What Proposition 22's defeat would mean for Uber and Lyft — and drivers
One way or another, the business of summoning a ride from your phone is likely to look different in California after Nov. 3.
The future of gig work could hinge on the success or failure of Proposition 22, called the App-Based Drivers as Contractors and Labor Policies Initiative. Uber, Lyft and other companies bankrolling the initiative say it would improve workers' quality of life, providing new benefits while preserving their autonomy. If passed, the measure would cement gig workers' status as independent contractors, dealing a huge blow to a labor movement striving to bolster protections for workers at the margins.
Gig companies' business models rely on hiring large numbers of workers cheaply as independent contractors to provide rides, deliver meals and groceries and perform other services. Assembly Bill 5, a state law passed in 2019, aimed to expand protections to these workers, requiring gig companies to reclassify them as employees.
Proposition 22 represents the companies' efforts to battle that law and the obligations that come with it.
Uber, Lyft, DoorDash, Instacart and Postmates (which was recently acquired by Uber) have jointly poured close to $200 million into the "yes" campaign, flooding the airwaves and their own apps with ads and making the measure the costliest in U.S. history.
At the heart of it all is a vicious fight to shape the prospects of hundreds of thousands of drivers and delivery workers across the state.
Here's what you need to know.
What would happen if Proposition 22 passes?
For the companies sponsoring it, the short answer is: business as usual. For workers, it would bring some clarity, at a price.
The text of Proposition 22 assures drivers they would maintain flexibility as independent contractors. The measure offers some benefits similar to those conferred under AB 5, but significantly weaker.
Gig companies thus far have resisted compliance with AB 5, which went into effect Jan. 1. In early August, a judge ordered Uber and Lyft to convert their drivers to employees. At the 11th hour, the companies won a temporary stay of the order from a state appeals court, effectively pushing off the deadline until after voters have their say.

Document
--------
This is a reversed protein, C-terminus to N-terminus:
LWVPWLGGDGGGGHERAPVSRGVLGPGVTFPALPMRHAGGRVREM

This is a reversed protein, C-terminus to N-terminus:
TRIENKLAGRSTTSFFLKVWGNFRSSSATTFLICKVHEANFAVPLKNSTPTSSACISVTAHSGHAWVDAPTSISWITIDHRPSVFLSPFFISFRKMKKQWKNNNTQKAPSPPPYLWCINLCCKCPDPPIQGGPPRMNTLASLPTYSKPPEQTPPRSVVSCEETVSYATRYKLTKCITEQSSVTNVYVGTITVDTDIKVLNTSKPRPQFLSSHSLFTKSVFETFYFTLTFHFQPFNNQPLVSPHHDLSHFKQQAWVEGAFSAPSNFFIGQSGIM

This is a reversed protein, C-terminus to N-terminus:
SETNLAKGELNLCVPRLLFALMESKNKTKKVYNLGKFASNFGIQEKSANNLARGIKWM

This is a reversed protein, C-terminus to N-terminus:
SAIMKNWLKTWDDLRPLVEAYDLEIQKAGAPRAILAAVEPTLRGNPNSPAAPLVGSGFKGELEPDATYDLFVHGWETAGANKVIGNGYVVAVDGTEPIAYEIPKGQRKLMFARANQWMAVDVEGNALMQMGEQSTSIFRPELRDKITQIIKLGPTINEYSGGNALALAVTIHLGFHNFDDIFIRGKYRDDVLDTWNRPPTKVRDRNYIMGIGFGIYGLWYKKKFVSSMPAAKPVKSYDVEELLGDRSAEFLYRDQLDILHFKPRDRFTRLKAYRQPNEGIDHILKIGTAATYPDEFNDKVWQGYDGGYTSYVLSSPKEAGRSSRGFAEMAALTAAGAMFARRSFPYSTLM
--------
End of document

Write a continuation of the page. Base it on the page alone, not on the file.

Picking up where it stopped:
Uber and Lyft presented oral arguments before California's 1st District Court of Appeal on Tuesday. The court has 90 days to decide whether it will uphold the lower-court ruling. But Proposition 22, if passed, would override protections granted by AB 5.
The measure instead would grant 120% of the minimum wage (state or local, depending on where the driver is). However, this minimum narrowly applies to "engaged time," meaning the time a driver is on a trip with a passenger or en route to pick up a passenger. One study found drivers spend one-third of their time waiting between passengers or returning from trips, time that would not count toward the minimum wage.
Under Proposition 22, workers would also receive reimbursement of 30 cents for each "engaged" mile, but employee status would entitle drivers to 57.5 cents for each mile driven, in accordance with Internal Revenue Service guidance.
The proposition also includes a healthcare subsidy and occupational accident insurance to cover on-the-job injuries.
If gig companies complied with AB 5, workers would have access to the full slate of benefits, including overtime pay for time worked past 40 hours a week, paid sick leave, unemployment insurance and workers' compensation.
A recent report by UC Berkeley's Institute for Research on Labor and Employment found employee status would increase total driver compensation by about 30%.
What would the companies sponsoring Proposition 22 do if it fails?
Uber and Lyft have issued a series of contradictory threats about the consequences. Company representatives and the "yes" campaign have said drivers would probably lose flexibility in scheduling as well as the ability to work for multiple platforms. Confusingly, Uber and Lyft have also threatened to leave California altogether if Proposition 22 fails.
Uber Chief Executive Dara Khosrowshahi detailed what he called "the high cost" of making drivers employees in a recent blog post. He said that if Uber employed drivers, the company would be able to hire only 260,000 people full time, out of the nearly 1.2 million drivers in the U.S. before the COVID-19 pandemic.
Specifically in California, Uber projects the number of active drivers the platform could accommodate would fall by 75% if it was forced to treat drivers as employees. Increased labor costs would cause fares to rise 25% to 111%, the company says.
It's unlikely the companies will follow through on their threat to leave California, one of their biggest markets, said Michael Reich, a labor economist at UC Berkeley who has studied Proposition 22's effect on drivers extensively and whose work informed ride-hailing regulation adopted in New York. California accounts for about 16% of Lyft's business and 9% of Uber's global rides and Uber Eats gross bookings. However, the state represents a negligible fraction of adjusted earnings, Uber has said, according to Reuters.